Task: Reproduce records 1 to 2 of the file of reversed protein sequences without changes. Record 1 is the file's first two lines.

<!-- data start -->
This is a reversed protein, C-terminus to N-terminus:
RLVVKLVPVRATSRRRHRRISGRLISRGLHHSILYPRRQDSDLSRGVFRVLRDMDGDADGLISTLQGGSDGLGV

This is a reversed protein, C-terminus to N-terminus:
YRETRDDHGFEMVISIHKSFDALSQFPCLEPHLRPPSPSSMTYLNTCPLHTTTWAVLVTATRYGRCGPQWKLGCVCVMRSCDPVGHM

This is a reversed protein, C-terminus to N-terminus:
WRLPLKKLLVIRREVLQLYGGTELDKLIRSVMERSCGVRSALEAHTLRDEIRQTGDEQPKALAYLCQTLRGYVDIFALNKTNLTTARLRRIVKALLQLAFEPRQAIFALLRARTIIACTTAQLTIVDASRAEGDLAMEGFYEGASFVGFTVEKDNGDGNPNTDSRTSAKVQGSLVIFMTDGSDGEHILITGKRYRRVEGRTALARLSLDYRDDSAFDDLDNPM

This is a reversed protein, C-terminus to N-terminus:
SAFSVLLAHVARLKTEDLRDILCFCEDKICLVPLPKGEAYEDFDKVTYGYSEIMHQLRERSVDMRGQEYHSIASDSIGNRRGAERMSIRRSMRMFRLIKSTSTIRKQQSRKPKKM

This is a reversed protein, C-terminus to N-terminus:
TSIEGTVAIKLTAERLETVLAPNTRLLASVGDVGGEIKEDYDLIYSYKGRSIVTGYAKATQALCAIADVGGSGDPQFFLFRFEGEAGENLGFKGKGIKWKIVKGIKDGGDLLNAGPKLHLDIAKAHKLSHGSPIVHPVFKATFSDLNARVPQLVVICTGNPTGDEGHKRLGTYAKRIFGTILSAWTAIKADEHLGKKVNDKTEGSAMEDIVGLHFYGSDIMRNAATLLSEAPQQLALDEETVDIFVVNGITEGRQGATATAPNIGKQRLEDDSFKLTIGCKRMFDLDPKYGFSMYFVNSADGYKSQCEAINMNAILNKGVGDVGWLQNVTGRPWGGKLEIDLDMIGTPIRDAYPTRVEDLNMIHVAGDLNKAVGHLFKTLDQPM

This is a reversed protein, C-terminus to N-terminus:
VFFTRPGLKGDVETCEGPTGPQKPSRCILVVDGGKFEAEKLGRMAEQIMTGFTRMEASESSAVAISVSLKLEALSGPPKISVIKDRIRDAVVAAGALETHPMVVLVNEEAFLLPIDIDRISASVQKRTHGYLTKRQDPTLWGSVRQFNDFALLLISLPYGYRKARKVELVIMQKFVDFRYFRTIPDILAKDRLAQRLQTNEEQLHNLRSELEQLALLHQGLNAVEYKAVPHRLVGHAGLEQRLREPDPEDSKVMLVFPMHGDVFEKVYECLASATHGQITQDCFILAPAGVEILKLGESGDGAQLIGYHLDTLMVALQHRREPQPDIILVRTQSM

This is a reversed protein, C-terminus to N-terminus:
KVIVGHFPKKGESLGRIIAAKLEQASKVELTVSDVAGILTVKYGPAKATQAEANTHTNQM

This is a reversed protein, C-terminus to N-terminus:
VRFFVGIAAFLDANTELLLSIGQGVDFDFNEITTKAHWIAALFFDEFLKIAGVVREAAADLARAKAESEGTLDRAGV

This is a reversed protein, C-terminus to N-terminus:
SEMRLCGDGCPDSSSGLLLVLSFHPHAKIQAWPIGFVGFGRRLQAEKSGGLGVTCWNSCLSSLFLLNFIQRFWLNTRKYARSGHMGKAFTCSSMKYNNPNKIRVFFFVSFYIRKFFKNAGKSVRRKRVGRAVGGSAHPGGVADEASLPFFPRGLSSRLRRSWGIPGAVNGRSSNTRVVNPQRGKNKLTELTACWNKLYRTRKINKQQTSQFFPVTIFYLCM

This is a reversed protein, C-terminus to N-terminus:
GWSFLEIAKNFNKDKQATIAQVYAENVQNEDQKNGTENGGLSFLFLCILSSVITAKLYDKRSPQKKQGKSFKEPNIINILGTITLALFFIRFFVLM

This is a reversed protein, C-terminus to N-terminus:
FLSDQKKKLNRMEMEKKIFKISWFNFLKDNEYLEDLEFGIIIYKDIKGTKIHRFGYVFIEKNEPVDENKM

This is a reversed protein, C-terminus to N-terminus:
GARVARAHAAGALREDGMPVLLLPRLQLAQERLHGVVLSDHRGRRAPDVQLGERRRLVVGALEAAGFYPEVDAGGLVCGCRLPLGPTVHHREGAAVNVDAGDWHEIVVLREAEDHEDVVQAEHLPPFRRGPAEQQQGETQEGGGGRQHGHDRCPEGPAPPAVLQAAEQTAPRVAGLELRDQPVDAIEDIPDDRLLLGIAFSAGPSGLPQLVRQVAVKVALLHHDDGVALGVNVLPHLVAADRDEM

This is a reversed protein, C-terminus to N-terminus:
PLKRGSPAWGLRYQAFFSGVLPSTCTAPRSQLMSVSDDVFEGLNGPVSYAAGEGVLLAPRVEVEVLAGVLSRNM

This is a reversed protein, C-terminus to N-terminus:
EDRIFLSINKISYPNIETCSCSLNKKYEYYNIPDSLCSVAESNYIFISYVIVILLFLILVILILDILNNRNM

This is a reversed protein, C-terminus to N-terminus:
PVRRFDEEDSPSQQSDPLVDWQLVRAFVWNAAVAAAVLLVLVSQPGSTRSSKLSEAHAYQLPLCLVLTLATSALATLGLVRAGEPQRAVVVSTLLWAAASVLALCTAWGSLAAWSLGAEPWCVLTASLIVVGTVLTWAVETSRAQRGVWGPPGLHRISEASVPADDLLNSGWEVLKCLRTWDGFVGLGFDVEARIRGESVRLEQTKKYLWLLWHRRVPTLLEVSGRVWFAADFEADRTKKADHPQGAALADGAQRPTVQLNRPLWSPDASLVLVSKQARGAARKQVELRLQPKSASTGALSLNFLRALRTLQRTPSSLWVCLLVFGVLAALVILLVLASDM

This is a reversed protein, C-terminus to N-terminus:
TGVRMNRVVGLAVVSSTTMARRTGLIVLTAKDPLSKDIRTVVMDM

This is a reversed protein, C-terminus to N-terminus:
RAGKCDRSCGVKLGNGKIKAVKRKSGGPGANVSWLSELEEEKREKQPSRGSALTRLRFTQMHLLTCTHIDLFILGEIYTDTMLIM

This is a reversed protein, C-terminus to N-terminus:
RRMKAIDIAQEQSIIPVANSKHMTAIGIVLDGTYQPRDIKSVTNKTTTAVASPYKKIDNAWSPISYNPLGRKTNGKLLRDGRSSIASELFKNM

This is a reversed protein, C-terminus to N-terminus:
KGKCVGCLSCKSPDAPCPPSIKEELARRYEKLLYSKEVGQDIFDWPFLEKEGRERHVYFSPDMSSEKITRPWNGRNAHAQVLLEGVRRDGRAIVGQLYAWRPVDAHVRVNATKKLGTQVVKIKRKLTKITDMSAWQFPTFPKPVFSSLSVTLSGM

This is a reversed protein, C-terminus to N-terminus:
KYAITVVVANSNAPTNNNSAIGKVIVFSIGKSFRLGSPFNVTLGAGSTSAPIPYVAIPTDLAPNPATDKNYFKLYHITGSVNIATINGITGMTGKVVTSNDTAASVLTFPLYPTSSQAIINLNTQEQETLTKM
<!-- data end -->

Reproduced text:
This is a reversed protein, C-terminus to N-terminus:
RLVVKLVPVRATSRRRHRRISGRLISRGLHHSILYPRRQDSDLSRGVFRVLRDMDGDADGLISTLQGGSDGLGV

This is a reversed protein, C-terminus to N-terminus:
YRETRDDHGFEMVISIHKSFDALSQFPCLEPHLRPPSPSSMTYLNTCPLHTTTWAVLVTATRYGRCGPQWKLGCVCVMRSCDPVGHM